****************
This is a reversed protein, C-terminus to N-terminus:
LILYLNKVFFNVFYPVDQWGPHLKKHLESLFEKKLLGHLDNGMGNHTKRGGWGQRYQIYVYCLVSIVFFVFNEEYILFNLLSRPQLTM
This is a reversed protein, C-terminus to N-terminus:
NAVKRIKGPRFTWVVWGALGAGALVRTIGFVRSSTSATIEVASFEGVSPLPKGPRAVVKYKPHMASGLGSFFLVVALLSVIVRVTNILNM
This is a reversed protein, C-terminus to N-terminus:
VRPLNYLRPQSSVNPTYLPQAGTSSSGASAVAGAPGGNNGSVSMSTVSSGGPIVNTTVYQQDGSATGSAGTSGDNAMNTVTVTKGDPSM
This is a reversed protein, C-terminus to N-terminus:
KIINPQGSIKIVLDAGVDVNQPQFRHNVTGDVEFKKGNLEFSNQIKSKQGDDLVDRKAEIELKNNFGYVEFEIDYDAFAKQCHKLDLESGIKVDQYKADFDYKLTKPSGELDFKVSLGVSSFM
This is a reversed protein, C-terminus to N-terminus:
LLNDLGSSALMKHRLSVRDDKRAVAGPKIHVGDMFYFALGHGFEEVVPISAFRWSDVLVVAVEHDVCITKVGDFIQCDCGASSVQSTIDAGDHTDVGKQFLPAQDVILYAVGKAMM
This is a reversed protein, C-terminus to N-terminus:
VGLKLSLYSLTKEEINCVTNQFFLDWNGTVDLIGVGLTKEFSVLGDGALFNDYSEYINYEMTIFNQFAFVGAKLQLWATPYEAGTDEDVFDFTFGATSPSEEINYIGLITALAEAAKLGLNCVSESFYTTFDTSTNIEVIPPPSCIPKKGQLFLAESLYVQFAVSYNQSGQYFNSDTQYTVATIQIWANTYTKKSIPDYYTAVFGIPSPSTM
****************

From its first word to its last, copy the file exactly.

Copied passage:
This is a reversed protein, C-terminus to N-terminus:
LILYLNKVFFNVFYPVDQWGPHLKKHLESLFEKKLLGHLDNGMGNHTKRGGWGQRYQIYVYCLVSIVFFVFNEEYILFNLLSRPQLTM
This is a reversed protein, C-terminus to N-terminus:
NAVKRIKGPRFTWVVWGALGAGALVRTIGFVRSSTSATIEVASFEGVSPLPKGPRAVVKYKPHMASGLGSFFLVVALLSVIVRVTNILNM
This is a reversed protein, C-terminus to N-terminus:
VRPLNYLRPQSSVNPTYLPQAGTSSSGASAVAGAPGGNNGSVSMSTVSSGGPIVNTTVYQQDGSATGSAGTSGDNAMNTVTVTKGDPSM
This is a reversed protein, C-terminus to N-terminus:
KIINPQGSIKIVLDAGVDVNQPQFRHNVTGDVEFKKGNLEFSNQIKSKQGDDLVDRKAEIELKNNFGYVEFEIDYDAFAKQCHKLDLESGIKVDQYKADFDYKLTKPSGELDFKVSLGVSSFM
This is a reversed protein, C-terminus to N-terminus:
LLNDLGSSALMKHRLSVRDDKRAVAGPKIHVGDMFYFALGHGFEEVVPISAFRWSDVLVVAVEHDVCITKVGDFIQCDCGASSVQSTIDAGDHTDVGKQFLPAQDVILYAVGKAMM
This is a reversed protein, C-terminus to N-terminus:
VGLKLSLYSLTKEEINCVTNQFFLDWNGTVDLIGVGLTKEFSVLGDGALFNDYSEYINYEMTIFNQFAFVGAKLQLWATPYEAGTDEDVFDFTFGATSPSEEINYIGLITALAEAAKLGLNCVSESFYTTFDTSTNIEVIPPPSCIPKKGQLFLAESLYVQFAVSYNQSGQYFNSDTQYTVATIQIWANTYTKKSIPDYYTAVFGIPSPSTM